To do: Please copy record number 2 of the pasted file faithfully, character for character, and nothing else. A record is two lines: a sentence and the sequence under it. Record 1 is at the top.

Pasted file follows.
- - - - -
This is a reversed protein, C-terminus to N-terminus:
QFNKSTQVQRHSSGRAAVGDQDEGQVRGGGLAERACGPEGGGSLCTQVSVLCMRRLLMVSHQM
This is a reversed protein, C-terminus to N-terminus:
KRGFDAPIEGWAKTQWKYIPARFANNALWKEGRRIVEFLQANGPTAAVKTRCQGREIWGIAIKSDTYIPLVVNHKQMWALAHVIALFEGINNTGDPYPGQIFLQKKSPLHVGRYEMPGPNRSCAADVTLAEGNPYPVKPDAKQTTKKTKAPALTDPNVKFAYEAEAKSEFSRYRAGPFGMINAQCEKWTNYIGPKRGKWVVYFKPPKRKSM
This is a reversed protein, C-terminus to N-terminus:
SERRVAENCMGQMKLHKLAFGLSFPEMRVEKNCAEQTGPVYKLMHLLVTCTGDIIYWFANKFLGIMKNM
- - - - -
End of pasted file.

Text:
This is a reversed protein, C-terminus to N-terminus:
KRGFDAPIEGWAKTQWKYIPARFANNALWKEGRRIVEFLQANGPTAAVKTRCQGREIWGIAIKSDTYIPLVVNHKQMWALAHVIALFEGINNTGDPYPGQIFLQKKSPLHVGRYEMPGPNRSCAADVTLAEGNPYPVKPDAKQTTKKTKAPALTDPNVKFAYEAEAKSEFSRYRAGPFGMINAQCEKWTNYIGPKRGKWVVYFKPPKRKSM